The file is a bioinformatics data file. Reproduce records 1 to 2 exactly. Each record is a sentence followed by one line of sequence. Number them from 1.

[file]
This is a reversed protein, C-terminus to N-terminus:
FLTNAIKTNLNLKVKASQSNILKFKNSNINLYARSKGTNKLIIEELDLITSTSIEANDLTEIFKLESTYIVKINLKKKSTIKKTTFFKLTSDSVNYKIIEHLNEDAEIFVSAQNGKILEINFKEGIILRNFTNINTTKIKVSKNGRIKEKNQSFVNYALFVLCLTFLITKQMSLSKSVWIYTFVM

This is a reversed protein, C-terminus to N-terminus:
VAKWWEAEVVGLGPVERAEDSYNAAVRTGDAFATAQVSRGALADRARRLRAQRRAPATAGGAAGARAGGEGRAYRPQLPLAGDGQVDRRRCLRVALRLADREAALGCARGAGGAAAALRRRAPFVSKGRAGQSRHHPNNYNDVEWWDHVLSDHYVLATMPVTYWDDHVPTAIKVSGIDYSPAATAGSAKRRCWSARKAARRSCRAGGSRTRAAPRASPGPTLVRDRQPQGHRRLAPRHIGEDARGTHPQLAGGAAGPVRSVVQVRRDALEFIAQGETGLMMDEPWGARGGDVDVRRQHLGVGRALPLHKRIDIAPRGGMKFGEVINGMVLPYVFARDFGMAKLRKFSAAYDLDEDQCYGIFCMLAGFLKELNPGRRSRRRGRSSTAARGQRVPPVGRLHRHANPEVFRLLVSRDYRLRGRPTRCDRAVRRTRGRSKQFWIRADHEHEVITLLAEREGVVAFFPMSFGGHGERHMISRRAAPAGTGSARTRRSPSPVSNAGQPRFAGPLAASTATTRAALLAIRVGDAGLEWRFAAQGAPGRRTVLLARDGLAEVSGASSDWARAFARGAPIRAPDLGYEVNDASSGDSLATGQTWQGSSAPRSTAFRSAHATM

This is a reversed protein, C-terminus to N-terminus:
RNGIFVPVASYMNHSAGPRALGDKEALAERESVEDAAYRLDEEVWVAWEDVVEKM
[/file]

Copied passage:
This is a reversed protein, C-terminus to N-terminus:
FLTNAIKTNLNLKVKASQSNILKFKNSNINLYARSKGTNKLIIEELDLITSTSIEANDLTEIFKLESTYIVKINLKKKSTIKKTTFFKLTSDSVNYKIIEHLNEDAEIFVSAQNGKILEINFKEGIILRNFTNINTTKIKVSKNGRIKEKNQSFVNYALFVLCLTFLITKQMSLSKSVWIYTFVM

This is a reversed protein, C-terminus to N-terminus:
VAKWWEAEVVGLGPVERAEDSYNAAVRTGDAFATAQVSRGALADRARRLRAQRRAPATAGGAAGARAGGEGRAYRPQLPLAGDGQVDRRRCLRVALRLADREAALGCARGAGGAAAALRRRAPFVSKGRAGQSRHHPNNYNDVEWWDHVLSDHYVLATMPVTYWDDHVPTAIKVSGIDYSPAATAGSAKRRCWSARKAARRSCRAGGSRTRAAPRASPGPTLVRDRQPQGHRRLAPRHIGEDARGTHPQLAGGAAGPVRSVVQVRRDALEFIAQGETGLMMDEPWGARGGDVDVRRQHLGVGRALPLHKRIDIAPRGGMKFGEVINGMVLPYVFARDFGMAKLRKFSAAYDLDEDQCYGIFCMLAGFLKELNPGRRSRRRGRSSTAARGQRVPPVGRLHRHANPEVFRLLVSRDYRLRGRPTRCDRAVRRTRGRSKQFWIRADHEHEVITLLAEREGVVAFFPMSFGGHGERHMISRRAAPAGTGSARTRRSPSPVSNAGQPRFAGPLAASTATTRAALLAIRVGDAGLEWRFAAQGAPGRRTVLLARDGLAEVSGASSDWARAFARGAPIRAPDLGYEVNDASSGDSLATGQTWQGSSAPRSTAFRSAHATM